Frank Gehry has a few things to get off his chest

Frank Talk

At age 93, Frank Gehry, the original starchitect, is as busy as ever, with 17 Projects in the works in 15 cities, including his hometown. He also has a few things to get off his chest

By Stéphanie Verge| Photography by Michelle Groskopf
| July 13, 2022

As a child growing up in Toronto during the Depression, Frank Gehry created buildings and bridges—the cityscapes of his imagination—on the floor of his grandmother’s Kensington Market kitchen using scraps of wood and challah dough. More than eight decades later, that boy—now 93 years old and the world’s most famous living architect—has turned his attention to the city of his youth for Forma, a mixed-use project at King and Duncan with a sky-high profile.

The western of the two towers will be Gehry’s tallest yet, clocking in 84 storeys; the eastern tower is 73. Together, they comprise more than 2,000 condominium residences, an area designated for OCAD University, plus commercial and retail spaces. It’s the architect’s first new build in Canada and only his second project here (he completed the expansion of the AGO in 2008).

Forma’s glass curtain wall and rippled steel cladding are intended to play with light by refracting and reflecting it throughout the day—a Gehry hallmark seen in his titanium blue south face at the AGO, the Walt Disney Concert Hall in L.A., the Guggenheim Museum in Bilbao, Spain, and the Weisman Art Museum in Minneapolis. “Every city in the world has its own light,” says Gehry, “and I wanted this building to capture the essence of Toronto.” I spoke to him in late May about his favourite (and least favourite) buildings, his enduring affinity for fish and his desire to live forever.


Forma is being billed as your homecoming. Why did you choose it for what may be your final project in Toronto? Who said it’s my final one?

I said it may be. You mean because I’m 93?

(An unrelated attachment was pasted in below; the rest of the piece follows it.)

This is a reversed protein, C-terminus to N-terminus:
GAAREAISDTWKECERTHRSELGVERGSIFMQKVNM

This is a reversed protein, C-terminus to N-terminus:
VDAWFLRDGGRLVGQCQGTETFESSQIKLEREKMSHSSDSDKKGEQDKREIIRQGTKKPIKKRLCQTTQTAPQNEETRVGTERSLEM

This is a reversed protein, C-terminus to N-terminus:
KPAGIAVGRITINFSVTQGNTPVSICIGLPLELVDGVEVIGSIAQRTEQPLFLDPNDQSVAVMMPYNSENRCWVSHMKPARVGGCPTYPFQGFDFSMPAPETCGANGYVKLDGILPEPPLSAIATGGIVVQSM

Well…or perhaps because you’ll choose to focus on other things in other cities. Okay.

So what is it about Forma that appealed to you? It started with David MirvishFrank Gehry has a few things to get off his chestDavid Mirvish—avid art collector, theatre impresario, real estate developer, son of Honest Ed—launched Forma in 2012 and, after much ballyhoo and multiple revisions, sold it to another developer in 2017. who I’ve known for a long time. I used to go to his galleries and I know many of his artists. We talked about building something special together. I drove around Toronto with him, and I looked at some of the new buildings and they looked like a lot of the buildings being built all over the world. There was a sameness to the tower mentality.

I started to think about what I remember of Toronto when I was a kid. I remember the Royal York Hotel, Osgoode Hall, the buildings along University Avenue. There was an architectural consistency to that period, whether you liked it or not. And then along came the Finnish guysFrank Gehry has a few things to get off his chestAnd by “Finnish guys,” he means Viljo Revell, the architect who transformed downtown Toronto with his 1958 modernist design of New City Hall—a building that later appeared in episodes of Star Trek: The Next Generation and The Handmaid’s Tale. and they built a city hall that looks like it’s from Mars. Now it feels settled in the heart of the city, but at first it was kind of surprising and in your face, like Whaaa! I’m not so conservative that I would be against it; it’s just that when I was thinking about Forma I was trying to find something that would be like Rockefeller Center in New York. Something that stands out, that maintains its integrity over the years, but has a relationship to the old buildings in the city.